Almost all of Blue Earth County’s internet options meet the state’s immediate high-speed goals — at least 25 mbps downloads and 3 mbps uploads by 2022. Yet only about 14 percent of the county was equipped to handle at least 100 mpbs download speeds and 20 mbps upload speeds.

Every year I look at how each county is doing with broadband deployment. I often see counties that are doing fine today but aren’t working on plans for tomorrow. So it’s exciting to see a county that’s planning for the future!

Lyon County promotes app that test broadband speed

The Marshall Independent reports…

People living in southwest Minnesota know about the challenges of getting a good Internet connection. But in order to help fix the problem, they might need to spread the word about it first. Lyon County officials said this week they’re encouraging people to use a free smart phone app that will help highlight areas of low Internet connectivity across the U.S.

The TestIT app allows users to test their broadband speed with the press of a button, and see how it compares to the national average and minimum standards set by the Federal Communications Commission. The app also collects a snapshot of the test data and location, to show what Internet connectivity is like in areas around the country.

Lyon County Board Chairman Gary Crowley said Wednesday that he’s already tried running the speed test on his own internet connection.

You can learn more about the app and download it from the Lyon County website.

More info on federal broadband maps

The NTIA is working with 8 states on creating better broadband maps; Minnesota is one of those states. It’s good news but I have to admit I hadn’t read too much on what was going to make those maps better. But I learned a little more from Law360 today…

The federal agency charged with leading an expansion of broadband mapping data is treading “new ground” by planning to incorporate crowdsourced information into its outlines, National Telecommunications and Information Administration head David Redl said Tuesday. …

Last week, USTelecom announced a separate pilot that will amalgamate data in Virginia and Missouri from sources like real estate parcels, U.S. postal addresses and crowdsourced coordinates aligned with satellite images to give an address-level picture of which individual properties lack internet access.

The group said it will use the services of model-development firm CostQuest to map both states in this way, and it hopes to hand the system off to the Federal Communications Commission later. Right now, the federal government relies primarily on data that broadband providers submit twice a year through a mechanism called Form 477.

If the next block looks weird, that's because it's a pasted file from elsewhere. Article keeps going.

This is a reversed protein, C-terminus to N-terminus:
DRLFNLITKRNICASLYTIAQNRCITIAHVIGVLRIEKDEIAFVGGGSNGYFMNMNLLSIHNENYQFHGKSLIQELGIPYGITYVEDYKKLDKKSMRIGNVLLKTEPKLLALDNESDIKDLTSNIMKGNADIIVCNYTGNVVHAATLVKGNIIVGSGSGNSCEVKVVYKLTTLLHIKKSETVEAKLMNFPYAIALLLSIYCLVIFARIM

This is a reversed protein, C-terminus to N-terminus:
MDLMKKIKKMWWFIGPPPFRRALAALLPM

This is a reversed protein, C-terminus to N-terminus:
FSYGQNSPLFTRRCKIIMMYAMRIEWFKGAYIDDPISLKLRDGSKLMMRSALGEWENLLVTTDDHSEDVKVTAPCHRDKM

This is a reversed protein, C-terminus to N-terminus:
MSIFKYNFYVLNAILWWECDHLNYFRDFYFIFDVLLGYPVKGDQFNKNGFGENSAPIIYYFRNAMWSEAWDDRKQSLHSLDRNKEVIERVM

As agencies cooperate to combine existing broadband maps with new inputs, data gathered through private initiatives will also become helpful, Redl said.

“We welcome the work that USTelecom is doing, and we hope they’re going to be willing to share that data with us as a layer to our broadband map,” he said.

Addition after kid reminder – you can test you speed in MN here: https://mn.gov/deed/programs-services/broadband/checkspeedmn/ 

Grassroots effort to improve broadband maps – give it a try

The National Association of Counties (NACo), Rural LISC and Rural Community Assistance Partnership (RCAP) have created a tool that might create better maps…

National Association of Counties (NACo), Rural LISC and Rural Community Assistance Partnership (RCAP) have partnered to address the critical need for high-speed internet for rural communities across the country. Currently, data indicating broadband availability and speed is reported twice a year by Internet Service Providers. However, there is no mechanism to verify the accuracy of the data, and anecdotal evidence suggests an entire ZIP code is oftentimes marked as “served” with broadband if just one home in the census block has coverage. Outdated broadband mapping techniques limit Congress’ ability to accurately identify and allocate broadband resources across much of America.

In response, NACo, Rural LISC and RCAP developed a mobile app that harnesses grassroots advocacy by empowering individual users to accurately identify areas with low or no internet connectivity. The data will be aggregated to identify gaps in broadband coverage. This information will help guide advocacy for adequate funding and inform decision-making at federal, state and local levels.

Join us in advocating for a stronger and more connected future for small towns everywhere. Follow these four short steps to join the movement!

Step 1:  Locate the iOS/Android App Store on your phone.

iOS App Store

Android App Store

Step 2:  Search for “TestIT” in your mobile app store (see icon below).

Step 3:  Download TestIT mobile app.

Step 4:  Open TestIT mobile app and click “Test Speed Here!”

(Repeat Step 4 as frequently as possible)

That’s it!  For further info, see the press release here, and NACo’s flyer: “Bridging the Economic Divide.”

P.S.  Help spread the word by encouraging friends, family and constituents to join in the effort!